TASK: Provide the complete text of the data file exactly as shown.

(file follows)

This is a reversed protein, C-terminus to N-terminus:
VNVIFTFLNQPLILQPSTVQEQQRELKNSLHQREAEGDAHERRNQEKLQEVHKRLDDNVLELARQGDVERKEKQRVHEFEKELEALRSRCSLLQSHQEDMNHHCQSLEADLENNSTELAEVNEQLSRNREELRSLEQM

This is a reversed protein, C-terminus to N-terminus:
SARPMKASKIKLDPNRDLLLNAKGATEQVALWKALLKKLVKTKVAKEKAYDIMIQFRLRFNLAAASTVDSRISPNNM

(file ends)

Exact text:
This is a reversed protein, C-terminus to N-terminus:
VNVIFTFLNQPLILQPSTVQEQQRELKNSLHQREAEGDAHERRNQEKLQEVHKRLDDNVLELARQGDVERKEKQRVHEFEKELEALRSRCSLLQSHQEDMNHHCQSLEADLENNSTELAEVNEQLSRNREELRSLEQM

This is a reversed protein, C-terminus to N-terminus:
SARPMKASKIKLDPNRDLLLNAKGATEQVALWKALLKKLVKTKVAKEKAYDIMIQFRLRFNLAAASTVDSRISPNNM